The students also have this “Go ahead and babble but we don’t care” type of attitude when you teach. Their facial expression can be interpreted as a sign of boredom or probably lack of understanding with regards to their English skills. One thing’s for sure, after your talk you won’t get any question or reaction from the topic you’ve just discussed even in the form of writing. They don’t challenge the person standing in front of them. Whatever the teacher says, they believe. They don’t probe. They don’t question. And you know what, that facial expression annoys me big time. Lol.
It is problematic because the system does not allow students to challenge teachers. When I pose questions, I end up being branded as a problematic youth.
Q : What are the other major problems?
The lack of welfare for both teachers and students, power centralised in the hands of teachers and school administrators, overcrowded classrooms to name a few.
Q : Why do most other students not seem to have any problems with the system?
Many of them don’t recognise this as a problem, though I think they are somewhat aware. They don’t study [these issues] deeply enough or prefer to simply tolerate it.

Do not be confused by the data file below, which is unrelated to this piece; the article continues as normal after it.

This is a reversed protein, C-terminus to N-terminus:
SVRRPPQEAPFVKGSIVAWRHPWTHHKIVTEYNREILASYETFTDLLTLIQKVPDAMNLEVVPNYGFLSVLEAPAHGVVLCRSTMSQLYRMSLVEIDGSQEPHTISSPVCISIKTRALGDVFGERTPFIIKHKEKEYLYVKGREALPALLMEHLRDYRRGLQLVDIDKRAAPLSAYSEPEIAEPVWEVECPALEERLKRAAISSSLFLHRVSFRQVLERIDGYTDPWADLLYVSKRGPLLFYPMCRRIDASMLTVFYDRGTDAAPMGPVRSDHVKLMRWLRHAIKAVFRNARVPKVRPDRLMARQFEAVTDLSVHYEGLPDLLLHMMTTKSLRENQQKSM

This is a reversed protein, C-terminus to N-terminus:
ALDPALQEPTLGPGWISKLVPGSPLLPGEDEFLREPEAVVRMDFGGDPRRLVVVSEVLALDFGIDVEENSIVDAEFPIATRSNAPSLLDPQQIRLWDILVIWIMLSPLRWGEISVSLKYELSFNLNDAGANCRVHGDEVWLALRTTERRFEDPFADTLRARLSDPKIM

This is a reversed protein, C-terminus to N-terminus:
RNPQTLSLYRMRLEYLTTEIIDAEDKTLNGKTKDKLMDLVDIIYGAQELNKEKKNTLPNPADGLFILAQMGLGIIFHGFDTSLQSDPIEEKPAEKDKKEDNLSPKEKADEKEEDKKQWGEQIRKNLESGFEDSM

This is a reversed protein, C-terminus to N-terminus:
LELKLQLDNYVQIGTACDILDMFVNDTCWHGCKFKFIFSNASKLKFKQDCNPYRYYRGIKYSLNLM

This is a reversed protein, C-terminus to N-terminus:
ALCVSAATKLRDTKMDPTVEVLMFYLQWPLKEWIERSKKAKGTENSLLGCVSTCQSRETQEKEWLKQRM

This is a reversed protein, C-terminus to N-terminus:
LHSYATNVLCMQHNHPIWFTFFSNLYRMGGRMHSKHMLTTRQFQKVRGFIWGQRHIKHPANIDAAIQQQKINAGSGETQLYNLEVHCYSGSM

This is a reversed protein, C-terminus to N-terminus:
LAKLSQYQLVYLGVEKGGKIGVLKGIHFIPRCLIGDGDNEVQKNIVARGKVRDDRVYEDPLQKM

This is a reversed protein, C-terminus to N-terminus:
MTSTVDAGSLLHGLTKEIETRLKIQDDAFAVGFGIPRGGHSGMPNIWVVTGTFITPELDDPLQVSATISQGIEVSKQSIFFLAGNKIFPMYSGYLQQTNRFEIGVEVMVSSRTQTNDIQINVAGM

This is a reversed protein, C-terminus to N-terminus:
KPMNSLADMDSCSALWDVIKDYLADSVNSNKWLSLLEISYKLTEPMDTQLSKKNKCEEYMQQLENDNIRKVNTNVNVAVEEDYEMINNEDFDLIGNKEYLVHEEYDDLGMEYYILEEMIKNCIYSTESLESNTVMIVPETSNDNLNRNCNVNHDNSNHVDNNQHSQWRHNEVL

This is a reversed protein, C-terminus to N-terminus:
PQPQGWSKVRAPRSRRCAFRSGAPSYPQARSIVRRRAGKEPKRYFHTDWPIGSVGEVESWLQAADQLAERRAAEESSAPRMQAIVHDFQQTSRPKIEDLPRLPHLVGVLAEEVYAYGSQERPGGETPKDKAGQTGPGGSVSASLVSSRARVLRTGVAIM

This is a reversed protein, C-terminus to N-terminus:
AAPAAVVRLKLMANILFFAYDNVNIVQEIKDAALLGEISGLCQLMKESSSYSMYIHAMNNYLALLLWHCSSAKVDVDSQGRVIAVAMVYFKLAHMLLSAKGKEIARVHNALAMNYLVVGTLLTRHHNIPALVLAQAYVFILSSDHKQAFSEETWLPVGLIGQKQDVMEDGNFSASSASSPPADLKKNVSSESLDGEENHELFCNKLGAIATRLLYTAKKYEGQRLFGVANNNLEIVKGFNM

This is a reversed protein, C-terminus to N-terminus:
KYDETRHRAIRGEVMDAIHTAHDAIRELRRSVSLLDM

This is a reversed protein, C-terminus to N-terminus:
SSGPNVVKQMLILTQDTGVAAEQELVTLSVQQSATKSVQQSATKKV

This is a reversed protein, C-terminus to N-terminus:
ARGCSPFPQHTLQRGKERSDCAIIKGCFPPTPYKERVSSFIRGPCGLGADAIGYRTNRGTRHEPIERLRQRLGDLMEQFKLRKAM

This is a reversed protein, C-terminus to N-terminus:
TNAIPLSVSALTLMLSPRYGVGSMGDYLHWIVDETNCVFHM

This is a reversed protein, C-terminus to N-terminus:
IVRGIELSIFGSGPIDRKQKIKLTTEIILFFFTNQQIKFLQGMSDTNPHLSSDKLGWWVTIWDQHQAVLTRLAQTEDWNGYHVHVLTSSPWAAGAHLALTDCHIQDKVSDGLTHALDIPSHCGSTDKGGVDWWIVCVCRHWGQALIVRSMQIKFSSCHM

Q : Several people who have seen you on television say you’re aggressive, brash even.
I’m surprised that I appear aggressive, but that’s how I’ve always been. I am blunt and rarely prepare notes, like when I called for the abolition of Thai traditions.
Q : Can you elaborate on your call regarding Thai traditions?
Abolishing traditions may sound a bit extreme, but I was referring to some aspects that are not useful or irrational. For instance, we’ve been told to stand in respect of the national flag because it’s true “Thai-ness” and people are barred from questioning this practice. It is things like this that turn the Thai culture into something bad, so I propose ending [such practice].
Q : Is the media paying so much attention to you because other students are quiet?
I want more students to wake up and recognise these problems. We are dominated by a greed-based economy. Students are taught to become bosses. They should question that. Parents should not teach their children to become robots.
Q : How would you assess your generation?
On the positive side, we have easy access to open technology. This may broaden our thinking and enable us to learn about our rights and liberty. But we have also become too individualistic and atomised so we cannot forge social change.
Q : How problematic is the Thai notion of old people being the wisest?
Students are most affected by this… The belief that older people are always correct turns them into something sacred.
Q : What are your views on the Pheu Thai government’s education policy?
I don’t think they take things seriously. They don’t go to the ground level to look at things. I never expect anything from this administration or any other administration – be it under [Prime Minister] Yingluck [Shinawatra] or [opposition leader] Abhisit [Vejjajiva].